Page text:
Crash investigation continues

BY PJ HELLER | PLACENTIA, Calif. | April 26, 2002

Federal investigators Thursday attempted to determine why a freight train ran past two warning signals before crashing head-on into a commuter train during the morning rush hour here, killing two people and injuring more than 260.

"There is no question that the Burlington Northern (freight) train should have stopped," Marion C. Blakey of the National Transportation Safety Board told a news conference Wednesday. "The question is why it didn't stop."

Officials said they had ruled out brake and mechanical equipment failure as well as track and signal problems. They were focusing on the engineer of the 67-container-car Burlington Northern Santa Fe freight train and why he apparently failed to heed a yellow warning signal and then failed to stop at a red signal.

Blakey said the freight did not slow at the yellow light and only applied its emergency brakes after it passed the red light. She said the freight was traveling at 48 miles per hour when it passed the red light and was going about 20 mph when it slammed into the stopped Metrolink commuter train, buckling the cars and catapulting passengers from their seats.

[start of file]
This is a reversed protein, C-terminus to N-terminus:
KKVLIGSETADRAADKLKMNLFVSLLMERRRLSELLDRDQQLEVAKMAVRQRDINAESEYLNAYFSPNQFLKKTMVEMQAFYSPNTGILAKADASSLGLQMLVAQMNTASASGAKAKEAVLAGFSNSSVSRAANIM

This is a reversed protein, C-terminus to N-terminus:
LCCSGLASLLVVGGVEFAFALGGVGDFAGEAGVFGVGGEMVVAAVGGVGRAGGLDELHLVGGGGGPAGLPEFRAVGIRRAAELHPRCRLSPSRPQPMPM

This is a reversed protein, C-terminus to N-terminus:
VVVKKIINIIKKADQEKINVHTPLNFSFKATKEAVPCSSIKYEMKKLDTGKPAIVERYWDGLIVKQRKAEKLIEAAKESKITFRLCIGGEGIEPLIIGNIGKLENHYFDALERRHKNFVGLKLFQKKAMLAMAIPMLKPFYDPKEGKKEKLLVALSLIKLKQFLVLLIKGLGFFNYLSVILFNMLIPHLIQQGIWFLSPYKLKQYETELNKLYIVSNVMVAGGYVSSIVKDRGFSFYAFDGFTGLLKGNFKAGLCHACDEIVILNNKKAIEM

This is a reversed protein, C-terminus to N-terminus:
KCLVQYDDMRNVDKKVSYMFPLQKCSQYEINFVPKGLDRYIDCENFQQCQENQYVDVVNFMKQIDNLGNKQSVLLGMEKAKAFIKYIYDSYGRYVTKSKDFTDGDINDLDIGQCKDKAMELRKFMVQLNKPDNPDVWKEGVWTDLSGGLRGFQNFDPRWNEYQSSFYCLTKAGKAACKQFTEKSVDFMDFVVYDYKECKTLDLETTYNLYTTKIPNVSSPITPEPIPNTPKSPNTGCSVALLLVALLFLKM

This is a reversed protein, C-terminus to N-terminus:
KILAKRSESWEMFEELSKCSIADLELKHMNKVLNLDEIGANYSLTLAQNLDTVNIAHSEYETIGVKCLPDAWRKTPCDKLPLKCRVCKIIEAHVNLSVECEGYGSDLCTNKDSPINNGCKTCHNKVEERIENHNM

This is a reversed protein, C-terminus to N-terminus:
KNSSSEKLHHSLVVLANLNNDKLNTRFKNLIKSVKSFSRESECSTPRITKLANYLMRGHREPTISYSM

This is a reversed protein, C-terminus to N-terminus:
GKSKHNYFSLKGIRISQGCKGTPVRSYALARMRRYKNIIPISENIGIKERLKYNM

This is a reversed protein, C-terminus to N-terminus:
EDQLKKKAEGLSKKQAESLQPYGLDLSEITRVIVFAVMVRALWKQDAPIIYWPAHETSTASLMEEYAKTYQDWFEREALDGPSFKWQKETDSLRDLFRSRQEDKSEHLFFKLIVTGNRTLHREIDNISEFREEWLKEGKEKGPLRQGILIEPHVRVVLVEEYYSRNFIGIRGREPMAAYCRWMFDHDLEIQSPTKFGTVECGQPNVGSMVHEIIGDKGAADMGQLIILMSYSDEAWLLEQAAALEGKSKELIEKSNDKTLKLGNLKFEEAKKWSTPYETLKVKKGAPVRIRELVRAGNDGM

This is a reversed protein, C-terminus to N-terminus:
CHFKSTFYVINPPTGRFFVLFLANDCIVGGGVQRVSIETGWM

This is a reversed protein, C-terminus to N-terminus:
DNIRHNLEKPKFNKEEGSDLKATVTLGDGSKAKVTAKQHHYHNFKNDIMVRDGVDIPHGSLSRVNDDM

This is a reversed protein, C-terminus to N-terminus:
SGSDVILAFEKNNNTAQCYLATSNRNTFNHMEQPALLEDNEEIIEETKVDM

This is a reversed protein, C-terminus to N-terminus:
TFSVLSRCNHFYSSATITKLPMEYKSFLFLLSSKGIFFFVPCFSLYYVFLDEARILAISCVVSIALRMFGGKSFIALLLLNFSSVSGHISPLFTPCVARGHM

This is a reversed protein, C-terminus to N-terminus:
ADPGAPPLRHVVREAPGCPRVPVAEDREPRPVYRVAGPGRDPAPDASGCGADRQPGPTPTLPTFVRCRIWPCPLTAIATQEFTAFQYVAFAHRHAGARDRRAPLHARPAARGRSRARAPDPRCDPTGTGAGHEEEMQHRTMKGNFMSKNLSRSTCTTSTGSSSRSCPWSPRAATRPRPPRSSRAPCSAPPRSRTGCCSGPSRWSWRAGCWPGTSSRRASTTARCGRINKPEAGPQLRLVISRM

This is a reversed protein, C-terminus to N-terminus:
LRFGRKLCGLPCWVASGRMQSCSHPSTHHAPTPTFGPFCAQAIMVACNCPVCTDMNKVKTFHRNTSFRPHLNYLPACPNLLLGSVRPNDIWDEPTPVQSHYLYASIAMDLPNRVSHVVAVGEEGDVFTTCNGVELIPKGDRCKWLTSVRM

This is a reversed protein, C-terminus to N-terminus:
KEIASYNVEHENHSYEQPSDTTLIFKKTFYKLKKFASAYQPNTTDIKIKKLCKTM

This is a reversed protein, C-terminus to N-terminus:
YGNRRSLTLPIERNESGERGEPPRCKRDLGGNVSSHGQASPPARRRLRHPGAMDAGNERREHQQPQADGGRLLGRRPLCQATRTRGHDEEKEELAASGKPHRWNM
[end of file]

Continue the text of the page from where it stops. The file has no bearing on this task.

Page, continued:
The engineer on the Metrolink ran through the train in an attempt to warn passengers. Metrolink carries 32,000 passengers daily on 128 trains.

The commuter train was en route from Riverside to San Juan Capistrano, Calif. The freight was headed from Los Angeles to Clovis, N.M.

The passenger and freight trains share common tracks.

Darrell Wells, the freight engineer, and conductor Dean E. Tacoronte, jumped from the train moments before the crash, according to published reports. Tests for signs of alcohol were negative; results of drug tests were not expected until the end of the week.

Blakey said investigators were looking into the days before the crash to see if there were any contributing factors. "We want to look particularly at that 72-hour window before the crews came on duty to see what may have factored in in terms of their performance," she said.

The accident was the second serious train crash in the U.S. in less than one week, coming on the heels of a Florida train derailment that killed four people.

During her news conference, Blakey said the accident could have been avoided if a fully automated braking system had been in place similar to the system used in the Northeast.

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